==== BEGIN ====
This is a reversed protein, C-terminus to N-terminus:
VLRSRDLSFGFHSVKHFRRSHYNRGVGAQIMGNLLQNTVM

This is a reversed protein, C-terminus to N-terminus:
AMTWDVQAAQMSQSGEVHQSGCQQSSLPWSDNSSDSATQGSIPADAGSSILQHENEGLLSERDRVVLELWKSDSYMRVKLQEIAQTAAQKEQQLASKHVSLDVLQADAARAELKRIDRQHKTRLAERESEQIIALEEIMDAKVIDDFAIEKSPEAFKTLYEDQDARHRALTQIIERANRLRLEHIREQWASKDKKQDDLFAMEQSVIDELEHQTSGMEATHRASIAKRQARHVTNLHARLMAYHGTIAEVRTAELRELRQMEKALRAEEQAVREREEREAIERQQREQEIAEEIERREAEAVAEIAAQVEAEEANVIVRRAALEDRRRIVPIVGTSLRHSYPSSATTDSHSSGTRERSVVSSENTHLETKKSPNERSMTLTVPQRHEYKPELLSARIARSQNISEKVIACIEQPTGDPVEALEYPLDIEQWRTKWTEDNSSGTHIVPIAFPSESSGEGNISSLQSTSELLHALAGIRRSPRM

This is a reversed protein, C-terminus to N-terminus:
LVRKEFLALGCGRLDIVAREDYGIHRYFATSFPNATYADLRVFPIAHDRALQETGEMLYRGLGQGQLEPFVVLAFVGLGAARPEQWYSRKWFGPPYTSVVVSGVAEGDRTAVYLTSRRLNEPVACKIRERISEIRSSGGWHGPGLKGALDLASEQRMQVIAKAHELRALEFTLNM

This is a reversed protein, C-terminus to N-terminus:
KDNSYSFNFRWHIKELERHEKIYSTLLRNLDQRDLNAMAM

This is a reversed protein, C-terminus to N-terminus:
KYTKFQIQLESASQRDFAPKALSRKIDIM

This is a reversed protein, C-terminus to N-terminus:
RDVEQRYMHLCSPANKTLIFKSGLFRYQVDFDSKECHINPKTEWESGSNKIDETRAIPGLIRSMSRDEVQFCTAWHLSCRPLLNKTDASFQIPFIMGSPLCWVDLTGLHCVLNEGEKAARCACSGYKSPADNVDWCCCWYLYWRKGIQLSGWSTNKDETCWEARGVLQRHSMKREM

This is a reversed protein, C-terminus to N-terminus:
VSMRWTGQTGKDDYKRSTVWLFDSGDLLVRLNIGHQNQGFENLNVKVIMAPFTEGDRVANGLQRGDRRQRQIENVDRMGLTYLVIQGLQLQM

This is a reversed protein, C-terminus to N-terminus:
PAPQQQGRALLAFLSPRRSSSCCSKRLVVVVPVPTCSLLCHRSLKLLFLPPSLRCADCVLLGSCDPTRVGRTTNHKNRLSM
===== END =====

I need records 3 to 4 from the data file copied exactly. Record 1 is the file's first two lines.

This is a reversed protein, C-terminus to N-terminus:
LVRKEFLALGCGRLDIVAREDYGIHRYFATSFPNATYADLRVFPIAHDRALQETGEMLYRGLGQGQLEPFVVLAFVGLGAARPEQWYSRKWFGPPYTSVVVSGVAEGDRTAVYLTSRRLNEPVACKIRERISEIRSSGGWHGPGLKGALDLASEQRMQVIAKAHELRALEFTLNM

This is a reversed protein, C-terminus to N-terminus:
KDNSYSFNFRWHIKELERHEKIYSTLLRNLDQRDLNAMAM